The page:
Before, I’ve always been amazed at how some folks, typically those from the countryside, seemingly build fires effortlessly. It’s as if they do it all by instinct! Well, I suppose some parts of the process is learned through experience like knowing exactly when the fire “catches on” or when more elbow grease is needed for fanning; or when it’s timeto safely add more wood without killing the fire.
The trick is to have abundant firestarters like dried leaves to really heat up and start the burning process for the main fuel like firewood. You simply cannot make firewood burn with just a match – unless of course you douse the firewood with gasoline or kerosene beforehand. But this is low-cost grilling, right? So, nopes, there’s no need for those petroleum products. This is what you do:
- Strip several pieces of paper and slightly crumple them. These crumpled pieces will form the first layer.
- Position dried leaves in a stack or pile so there’s plenty of air below. Don’t jam all leaves otherwise the fire suffocates due to lack of air.
- Position a few dried twigs or small branches on top of the heap.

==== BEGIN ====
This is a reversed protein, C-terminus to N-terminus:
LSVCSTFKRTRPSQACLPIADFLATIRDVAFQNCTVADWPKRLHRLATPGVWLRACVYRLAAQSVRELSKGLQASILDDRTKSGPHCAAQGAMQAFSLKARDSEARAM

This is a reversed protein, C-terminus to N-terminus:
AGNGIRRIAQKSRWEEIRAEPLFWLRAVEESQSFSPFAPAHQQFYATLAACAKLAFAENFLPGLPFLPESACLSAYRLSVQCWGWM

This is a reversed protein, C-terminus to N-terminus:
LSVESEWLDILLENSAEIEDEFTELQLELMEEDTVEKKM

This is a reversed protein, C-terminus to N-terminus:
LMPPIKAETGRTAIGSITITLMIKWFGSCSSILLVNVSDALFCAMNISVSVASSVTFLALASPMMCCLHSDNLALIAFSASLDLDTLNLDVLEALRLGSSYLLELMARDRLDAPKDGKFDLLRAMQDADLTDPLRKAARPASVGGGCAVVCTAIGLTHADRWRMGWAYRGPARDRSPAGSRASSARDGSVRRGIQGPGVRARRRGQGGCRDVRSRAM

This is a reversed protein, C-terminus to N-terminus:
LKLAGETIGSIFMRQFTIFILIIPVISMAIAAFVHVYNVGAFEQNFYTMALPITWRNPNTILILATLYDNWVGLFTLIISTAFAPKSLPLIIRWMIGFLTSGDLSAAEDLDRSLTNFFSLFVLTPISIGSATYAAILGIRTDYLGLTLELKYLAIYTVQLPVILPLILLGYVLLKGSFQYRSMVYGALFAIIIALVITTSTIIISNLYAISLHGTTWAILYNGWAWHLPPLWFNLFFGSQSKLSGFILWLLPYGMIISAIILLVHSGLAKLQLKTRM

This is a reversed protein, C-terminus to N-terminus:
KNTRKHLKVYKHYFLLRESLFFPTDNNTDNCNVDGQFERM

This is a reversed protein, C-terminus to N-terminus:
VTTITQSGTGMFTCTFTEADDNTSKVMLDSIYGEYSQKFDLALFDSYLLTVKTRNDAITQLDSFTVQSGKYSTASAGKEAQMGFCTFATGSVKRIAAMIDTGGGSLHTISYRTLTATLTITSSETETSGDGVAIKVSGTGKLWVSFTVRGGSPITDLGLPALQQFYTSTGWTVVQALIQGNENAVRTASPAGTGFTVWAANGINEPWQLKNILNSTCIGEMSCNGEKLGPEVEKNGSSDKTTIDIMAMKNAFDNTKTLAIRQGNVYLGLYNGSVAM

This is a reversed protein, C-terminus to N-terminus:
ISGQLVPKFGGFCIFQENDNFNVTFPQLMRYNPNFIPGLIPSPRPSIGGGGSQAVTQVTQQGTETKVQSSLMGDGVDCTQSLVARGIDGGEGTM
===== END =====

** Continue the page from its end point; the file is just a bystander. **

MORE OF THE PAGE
- With a safety match, light a small piece of paper around 6 inches long and light the bottom layer made of crumpled paper.
- Fan the fire to create flames that engulf the dried leaves. A big blaze should ensue and this will burn the dried twigs or small branches.
- If the fire starts to die down, add more dried leaves and resume fanning.
- As the leaves and twigs get consumed by the fire, the heap collapses with its weight. The key here is to ensure that the branches don’t fall all over the place.
An enclosed space (like the superkalan’s body) to contain the heap makes this easier. This is basically what a chimney firestarter does. Starting a fire with the above materials is fast and easy. You only need to get it going and then keep it going.